OAKLAND, Calif. (BCN) - Ghost Ship warehouse master tenant Derick Almena didn't take fire safety issues seriously, according to testimony by two witnesses on Tuesday in his trial on 36 counts of involuntary manslaughter for the 2016 fire that killed 36 people during a party at the Oakland building.
Katleen Bouchard, mother Nicholas Bouchard, who co-signed the lease with Almena for the warehouse on 31st Avenue in Oakland's Fruitvale district on Nov. 10, 2013, said Almena, 49, "laughed at me" when she made suggestions for bringing the building up to code.
Bouchard said that at her son's request she did research on the Oakland city website on the rules for starting a business in older buildings such as the warehouse and also found information on getting grants for buildings used for artistic purposes.
But Bouchard said Almena didn't take her seriously when she, her son and others met with him at a food court in Emeryville in late 2013 and she explained the permitting process and offered to make phone calls to city agencies.
Bouchard said Almena told her that her approach was "conventional" and "he wanted to do things his way."
Electrician Robert Jacobitz, in testimony that was read aloud by veteran Alameda County prosecutor Butch Ford because Jacobitz died suddenly on May 5, said he considered the warehouse to be "a death trap" because of all the electrical problems it had.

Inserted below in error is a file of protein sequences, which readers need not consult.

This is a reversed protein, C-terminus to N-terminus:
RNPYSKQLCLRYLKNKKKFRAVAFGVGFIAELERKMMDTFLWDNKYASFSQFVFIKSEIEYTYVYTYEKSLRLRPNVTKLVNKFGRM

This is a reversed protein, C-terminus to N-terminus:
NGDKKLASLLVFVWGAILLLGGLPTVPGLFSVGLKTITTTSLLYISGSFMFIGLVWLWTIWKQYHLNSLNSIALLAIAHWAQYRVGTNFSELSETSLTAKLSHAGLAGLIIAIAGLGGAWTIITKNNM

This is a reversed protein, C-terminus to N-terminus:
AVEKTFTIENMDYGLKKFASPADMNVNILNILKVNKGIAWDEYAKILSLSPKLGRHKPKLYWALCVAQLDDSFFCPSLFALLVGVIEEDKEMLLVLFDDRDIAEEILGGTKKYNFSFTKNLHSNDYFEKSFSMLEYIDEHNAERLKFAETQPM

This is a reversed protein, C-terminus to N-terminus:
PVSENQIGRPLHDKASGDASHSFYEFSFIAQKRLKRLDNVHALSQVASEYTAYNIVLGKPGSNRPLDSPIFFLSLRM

In his testimony in December 2017 in the preliminary hearing for Almena and co-defendant Max Harris, 29, who was considered to be the Ghost Ship's creative director, Jacobitz said that when he told Almena that the electrical system at the warehouse was a fire hazard, "I really don't think
he took it seriously."
Jacobitz said Almena contacted him the day after he moved into the warehouse because Almena had blown out the building's power when he plugged in some musical equipment.
Jacobitz said he did "electrical troubleshooting" for Almena and installed security lights at the warehouse but said he mainly did small jobs because he wasn't a licensed contractor and couldn't charge more than $500 for individual jobs.
Jacobitz also said that Almena "never had the money" to correct all the warehouse's electrical problems.
Prosecutors allege that Almena and Harris are criminally responsible for the fire because there was no time and no way for the people at the party to escape since the warehouse didn't have important safeguards, such as fire extinguishers, smoke alarms and exit signs.
Prosecutors also say Almena and Harris violated the terms of the warehouse's lease by turning it into a living space and hosting underground music parties there.
But attorneys for Almena and Harris allege that the fire was an act of arson that they couldn't have prevented.
Defense lawyers also say the people most responsible for the fire are the warehouse's owners and Oakland firefighters and police officers who they say knew about the dangers there and didn't take action to remedy those dangers.
Alameda County Superior Court Judge Trina Thompson said at the end of the day on Tuesday that the prosecution has nearly finished presenting its case and that the trial, now in its fifth week, is ahead of schedule.